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Last week, the federal government ended its public consultation related to proposed regulations concerning edible cannabis, cannabis extracts, and cannabis topicals. The goal of the regulations – and in turn the consultations – is to help minimize the public health and public safety risks posed by the legalization of these cannabis products (expected no later than Oct. 17, 2019).

In the meantime, though, there seems to be a great deal of public confusion about edibles: why their regulation is so important; what Canadians can expect edibles to look like and how they’re made; the efforts being made to help keep edible cannabis products out of the hands of youth; and why black market cannabis products continue to create a dangerously murky perception of a legalized cannabis offerings.

These now-complete consultations are a tremendously important part of the process and it is critical that reasoned, informed voices help better inform Canadian decision makers and the general public so that decisions and rules are made in a reasoned and informed way. I am hopeful that Health Canada’s proposed guideline will help to clear up the confusion that many Canadians have with regard to edibles.

For example, a recent report by Brightfield Group that explored Canadian cannabis users’ reaction to the new recreational market, and specifically why more people aren’t purchasing through the legal, adult-use market, 37 per cent of respondents cited that “I’m waiting for the confusion to clear out.”

Similarly, some media coverage has focused on what they refer to as the “unknown risks of marijuana edibles” based on recent anecdotes of individual Canadians’ experience with illegal edible cannabis products. And while it is tremendously important for Canadians to be informed about the cannabis options they select, it is also critical for Canadians to understand any edible product found today – whether accessed through unregulated sources such as dispensaries or websites – are first and foremost still illegal. Secondly, these untested products are being sold outside of the regulated framework the government, the cannabis industry and other engaged stakeholders are working so hard to develop responsibly.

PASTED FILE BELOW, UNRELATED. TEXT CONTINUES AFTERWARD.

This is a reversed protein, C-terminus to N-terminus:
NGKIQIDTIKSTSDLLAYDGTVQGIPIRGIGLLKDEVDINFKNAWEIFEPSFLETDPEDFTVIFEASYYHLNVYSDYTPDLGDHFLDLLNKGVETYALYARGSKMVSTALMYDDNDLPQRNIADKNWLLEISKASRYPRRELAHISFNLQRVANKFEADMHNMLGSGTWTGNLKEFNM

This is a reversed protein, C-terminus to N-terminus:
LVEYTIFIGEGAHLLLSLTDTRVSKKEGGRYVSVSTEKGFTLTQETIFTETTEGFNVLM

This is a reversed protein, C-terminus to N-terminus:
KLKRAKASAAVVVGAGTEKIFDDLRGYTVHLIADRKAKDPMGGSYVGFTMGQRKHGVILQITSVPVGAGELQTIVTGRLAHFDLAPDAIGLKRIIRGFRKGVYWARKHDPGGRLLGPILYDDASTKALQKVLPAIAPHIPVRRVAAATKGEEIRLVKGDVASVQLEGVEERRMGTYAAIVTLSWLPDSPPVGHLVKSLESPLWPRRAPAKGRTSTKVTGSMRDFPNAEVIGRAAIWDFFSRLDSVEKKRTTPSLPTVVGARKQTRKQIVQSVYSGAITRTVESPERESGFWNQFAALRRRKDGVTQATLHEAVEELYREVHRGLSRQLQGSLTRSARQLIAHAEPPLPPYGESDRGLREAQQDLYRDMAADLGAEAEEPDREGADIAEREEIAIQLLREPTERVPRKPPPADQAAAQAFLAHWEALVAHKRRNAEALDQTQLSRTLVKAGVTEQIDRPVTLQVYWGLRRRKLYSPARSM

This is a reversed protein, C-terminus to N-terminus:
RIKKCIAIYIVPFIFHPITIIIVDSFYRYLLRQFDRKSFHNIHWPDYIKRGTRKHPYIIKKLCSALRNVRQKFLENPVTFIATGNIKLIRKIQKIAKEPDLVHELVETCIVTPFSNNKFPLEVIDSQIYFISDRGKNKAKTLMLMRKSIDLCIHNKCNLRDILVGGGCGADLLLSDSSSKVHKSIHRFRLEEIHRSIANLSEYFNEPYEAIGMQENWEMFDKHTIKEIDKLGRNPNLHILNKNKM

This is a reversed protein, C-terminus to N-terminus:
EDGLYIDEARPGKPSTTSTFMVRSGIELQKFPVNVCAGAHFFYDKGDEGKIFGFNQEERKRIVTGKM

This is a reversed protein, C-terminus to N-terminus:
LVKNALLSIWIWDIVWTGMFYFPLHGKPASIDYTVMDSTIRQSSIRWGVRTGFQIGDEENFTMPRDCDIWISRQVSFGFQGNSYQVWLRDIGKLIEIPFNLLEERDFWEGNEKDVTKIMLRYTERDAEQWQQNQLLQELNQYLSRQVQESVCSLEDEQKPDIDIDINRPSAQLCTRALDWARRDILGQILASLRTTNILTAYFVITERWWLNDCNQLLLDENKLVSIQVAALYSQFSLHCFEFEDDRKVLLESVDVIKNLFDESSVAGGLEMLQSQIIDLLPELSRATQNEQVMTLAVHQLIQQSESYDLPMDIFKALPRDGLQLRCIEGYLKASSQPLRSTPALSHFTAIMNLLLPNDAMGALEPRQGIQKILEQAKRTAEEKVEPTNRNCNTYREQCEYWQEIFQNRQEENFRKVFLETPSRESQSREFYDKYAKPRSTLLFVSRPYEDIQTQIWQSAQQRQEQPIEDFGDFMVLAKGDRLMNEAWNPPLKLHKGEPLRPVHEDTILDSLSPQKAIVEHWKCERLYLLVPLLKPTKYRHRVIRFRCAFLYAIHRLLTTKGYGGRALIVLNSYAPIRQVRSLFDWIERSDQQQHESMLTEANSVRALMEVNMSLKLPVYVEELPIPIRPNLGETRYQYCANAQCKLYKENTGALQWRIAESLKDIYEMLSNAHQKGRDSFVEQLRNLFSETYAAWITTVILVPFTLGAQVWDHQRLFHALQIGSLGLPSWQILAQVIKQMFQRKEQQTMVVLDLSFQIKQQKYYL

Rather than turn people away from edible cannabis products overall, these kinds of incidents underscore the need for a carefully regulated market as it relates to infused edibles (think suckers, gummy bears, etc.) which are so prevalent within the illicit market.

For example, the proposed regulations ensure a limited level of THC (the psychoactive ingredient in cannabis that is typically associated with the feeling of a high) of 10 mg/serving, which would be tested by an accredited lab much like today’s cannabis products available through licensed retail outlets. It’s also important to note that historically illicit market products have been known to carry an additional risk of contaminants, a risk that is minimized under strict control and regulation such as those proposed by Health Canada.

The proposed regulations also help address some of the common concerns related to legal, adult use cannabis: proper labelling, tamper-resistant packaging, child resistant closures, and minimizing the appeal to youth.

If we look to our neighbours south of the border, we benefit from the lessons learned in jurisdictions like Colorado who, over the course of the last five years, have worked hard to effectively evolve their market regulations to reflect real world experiences with legal cannabis edibles and concentrates. We should be confident that the proposed Canadian rules model where Colorado is today, and that they do a good job translating knowledge into a reasonable and responsible framework.

Looking ahead, what does this kind of regulation mean for product development and the consumer experience? From a licensed producer perspective, it means we will see deep industry expertise, a stalwart commitment to quality and safety, and a keen understanding of the product itself reflected on both sides of the legal edibles coin: products developed with consumer safety and satisfaction in mind.

At the end of the day, there is tremendous opportunity ahead of us as we consider expanding the product offering of the legal adult-use cannabis market. But clarity must replace confusion; we need to look for and encourage more public discussion about the products so that we proceed cautiously but confidently.

Ray Gracewood is the chief commercial officer of Organigram Inc.